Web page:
Then I would like to see the comparison of the age of the phone. Might it be that the financial impact of customers who have their new shiny physically stolen is outweighed by the impact of 1 or two year old phones still in use?

It might not, I'm just interested...

2
4

I thought all carriers shared a stolen handset list.

The carrier is shown in the upper left corner of your screen, including your lock screen. Am I the only one who's returned a phone to its owner on that information?

The only company that follows this is Verizon?

F*ck all the other carriers then, I'm sticking with Verizon!

0
7
Anonymous Coward

Re: I thought all carriers shared a stolen handset list.

Probably, but a stolen phone that makes traffic is still a source of profit. It would take very little to share the IMEI (or whatever is called) of stolen phones, and block them on any network, without any need to lock them into a single network - which also means it would keep on working on the same network anyway. So, "steal our phones, but keep on paying us only!"

The FCC should manage that list and enforce its use - if it didn't work for the telcos to increase their profits, now. Pai sent his pal first to avoid any "conflict of interests", of course...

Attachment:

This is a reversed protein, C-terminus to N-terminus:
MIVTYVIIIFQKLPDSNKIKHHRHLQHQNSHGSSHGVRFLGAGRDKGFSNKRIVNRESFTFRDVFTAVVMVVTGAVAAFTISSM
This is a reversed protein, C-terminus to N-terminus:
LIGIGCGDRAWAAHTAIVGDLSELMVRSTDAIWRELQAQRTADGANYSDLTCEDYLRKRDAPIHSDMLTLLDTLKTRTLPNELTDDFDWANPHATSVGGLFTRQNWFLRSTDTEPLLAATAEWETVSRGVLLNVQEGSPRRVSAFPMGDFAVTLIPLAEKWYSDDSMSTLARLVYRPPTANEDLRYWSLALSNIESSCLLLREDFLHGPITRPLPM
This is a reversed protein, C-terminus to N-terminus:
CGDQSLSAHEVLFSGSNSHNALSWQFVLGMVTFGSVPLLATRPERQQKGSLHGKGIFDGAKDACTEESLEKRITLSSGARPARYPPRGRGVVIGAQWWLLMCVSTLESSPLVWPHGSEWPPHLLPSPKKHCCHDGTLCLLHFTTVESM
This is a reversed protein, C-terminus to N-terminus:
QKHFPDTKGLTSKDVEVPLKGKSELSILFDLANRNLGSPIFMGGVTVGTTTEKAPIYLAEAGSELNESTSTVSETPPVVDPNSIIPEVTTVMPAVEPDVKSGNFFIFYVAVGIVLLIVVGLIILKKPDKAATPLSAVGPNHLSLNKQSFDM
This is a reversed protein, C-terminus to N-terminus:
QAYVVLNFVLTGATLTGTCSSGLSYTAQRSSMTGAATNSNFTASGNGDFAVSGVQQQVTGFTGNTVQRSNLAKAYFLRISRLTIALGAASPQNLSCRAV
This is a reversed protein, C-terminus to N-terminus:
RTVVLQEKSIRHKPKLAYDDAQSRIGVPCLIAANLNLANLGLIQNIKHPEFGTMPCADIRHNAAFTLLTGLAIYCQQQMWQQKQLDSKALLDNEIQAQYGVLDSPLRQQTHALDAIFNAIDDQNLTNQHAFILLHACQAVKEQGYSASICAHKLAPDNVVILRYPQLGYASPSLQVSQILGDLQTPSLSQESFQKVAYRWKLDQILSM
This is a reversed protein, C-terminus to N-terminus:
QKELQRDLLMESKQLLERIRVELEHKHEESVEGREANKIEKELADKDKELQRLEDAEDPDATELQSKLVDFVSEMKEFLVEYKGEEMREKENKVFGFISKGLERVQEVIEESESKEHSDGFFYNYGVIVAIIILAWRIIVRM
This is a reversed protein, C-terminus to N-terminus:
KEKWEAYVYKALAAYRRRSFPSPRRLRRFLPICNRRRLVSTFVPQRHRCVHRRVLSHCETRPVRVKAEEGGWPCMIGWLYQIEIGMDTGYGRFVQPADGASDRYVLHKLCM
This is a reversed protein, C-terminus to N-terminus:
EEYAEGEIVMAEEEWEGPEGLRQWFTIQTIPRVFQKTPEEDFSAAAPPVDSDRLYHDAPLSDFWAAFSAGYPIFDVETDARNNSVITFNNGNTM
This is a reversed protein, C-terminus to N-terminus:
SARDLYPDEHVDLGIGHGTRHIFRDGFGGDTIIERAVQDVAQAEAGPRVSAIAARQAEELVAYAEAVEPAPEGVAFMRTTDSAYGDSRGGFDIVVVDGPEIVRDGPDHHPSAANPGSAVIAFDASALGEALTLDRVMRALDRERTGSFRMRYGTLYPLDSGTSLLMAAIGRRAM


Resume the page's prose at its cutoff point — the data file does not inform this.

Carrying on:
2
1
Silver badge

Re: I thought all carriers shared a stolen handset list.

The only difference between Verizon and the other major telecoms is that Verizon pretends like they're different.

3
1
Silver badge
Windows

Re: I thought all carriers shared a stolen handset list.

Ummm.

The FCC has nothing to do with the Fraud Management on cell phones. Internationally, carriers share a 'stolen IMEI' listing and are required to collate fraud data to share with other carriers and the financial folks. It is a *huge* cost to the businesses and massively important.

1
1

Re: I thought all carriers shared a stolen handset list.

"The only difference between Verizon and the other major telecoms is that Verizon pretends like they're different."

And charges quite a bit more for it.

1
0
Silver badge

"Surpringly"?

"Surprisingly, however, that skepticism was not shared by one of the FCC's own commissioners"

There's nothing surprising about that whatsoever. The FCC has already made it very clear that they view the interests of major telecoms to be much more important than little things like the public good or what actual human beings want and need.

Nothing about this is surprising. Expect the sell-outs to continue.

11
2
Silver badge

Gonna start using this as an excuse

to get out of playing "unofficial tech support" at work.

"Take a look at what's wrong with your phone? Sure, I'd love to- wait, that's a Verizon phone. I can't help you do anything with that, it's locked. Not connecting to our VPN? You'll have to take that up with Verizon or their subsidiary company, the FCC."

Or just, like, ask the actual IT group for help.

7
2
Bronze badge
FAIL

Verizon is already an undesirable phone company due to their high rates

If they insist on locking the phones for some unknown length of time, that will only make Verizon exponentially undesirable to consumers.

3
1

Re: Verizon is already an undesirable phone company due to their high rates